Tredinnick (2008) highlights two major implications of the digital effect on culture: the effect on the narrative and the emphasis on collaboration and participation. Online authenticity he suggests, is ‘not rooted in the cultural artefact and its indexial associations with an original creative act but in the use of those artefacts within social contexts’ (p 79) The YouTube platform offers participation on the level of using (viewing) and producing (creating). This, I would suggest, can be perceived as a kind of YouTube bricolage which situates the various levels of creativity in the hands of the user/producer. Tredinnick suggests that under such conditions the value and authenticity of cultural objects are reinvested in a participatory mode of cultural production (p. 89).  

Koznets (2010, p. 34), in his typography of online users, identifies 4 categories of users from one study (de Valck, 2005) which he aligns with a further 4 categories to pair up as follows: the newbie/lurker, the mingler/networker, the devotee/interactor and the insider/maker. What is unusual in the YouTube environment is that interaction of the various categories is often indistinguishable, and each of the category can progress to a more advanced level.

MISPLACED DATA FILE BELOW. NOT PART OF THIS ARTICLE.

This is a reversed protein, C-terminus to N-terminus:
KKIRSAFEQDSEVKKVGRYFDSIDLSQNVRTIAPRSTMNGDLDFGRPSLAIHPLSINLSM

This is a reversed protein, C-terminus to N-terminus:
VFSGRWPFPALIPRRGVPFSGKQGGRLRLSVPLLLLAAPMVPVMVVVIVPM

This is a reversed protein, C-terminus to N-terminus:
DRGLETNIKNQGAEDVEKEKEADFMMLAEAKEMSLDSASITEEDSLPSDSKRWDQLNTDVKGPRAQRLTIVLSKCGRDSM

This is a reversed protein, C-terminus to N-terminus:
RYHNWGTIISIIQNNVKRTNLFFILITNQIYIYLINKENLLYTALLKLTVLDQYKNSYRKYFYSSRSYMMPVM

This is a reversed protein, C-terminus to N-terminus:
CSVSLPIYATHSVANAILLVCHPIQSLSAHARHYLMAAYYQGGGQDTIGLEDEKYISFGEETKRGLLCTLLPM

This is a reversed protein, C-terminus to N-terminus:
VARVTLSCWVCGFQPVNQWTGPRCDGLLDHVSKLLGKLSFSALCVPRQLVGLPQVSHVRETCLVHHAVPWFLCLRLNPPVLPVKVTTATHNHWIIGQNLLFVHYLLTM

What becomes clear when looking at the YouTube platform is one of interweaving and intertwining, a disparate community where members and visitors, fans and indeed the band members themselves can mix and anyone can offer a comment and reflect. Each type of user can interact, and their level of ‘expertise’ is to some extent irrelevant to the fan. For example, music festival upload by fans, bands, music promoters and TV companies all contribute to a sense of ‘I was there’, turning online activity into a MOOC, or a Massive Open Online Club.

Koznets'(2010) classification of the type of online community YouTube represents is more fluid, with elements of each satisifying various types of fans' needs: cruising (recreational needs), bonding (as being a 'signed up' YouTube member), geeking (with the emphasis on the visual rather than textual) and building (when one considers the sheer number of uploads and comments). This ambiguity reflects the many attempts at defining what YouTube does best: curating the largest archive of images for the purpose of almost anything and everything and for which anyone can potentially take part in. A ‘Community of Practice’ (Nancy Baym, 1999, quoted in Koznets 2010, p. 29) may be more applicable, although the anonymous and casual nature of YouTube is less likely to support a tight community. I would suggest that the practice is more relating to the technical practice, facilitated by the ease of uploading the materials. Therefore the affordability of the platform gives it a homogeneous interface and the perceived heterogeneous uploads support the ideal conditions for continuous consumption.

Indeed, two aspects of online activity related to the above play a key role for the music fan: the first is the ‘proximity’ to the band and the second is the ‘consumption’ of the band.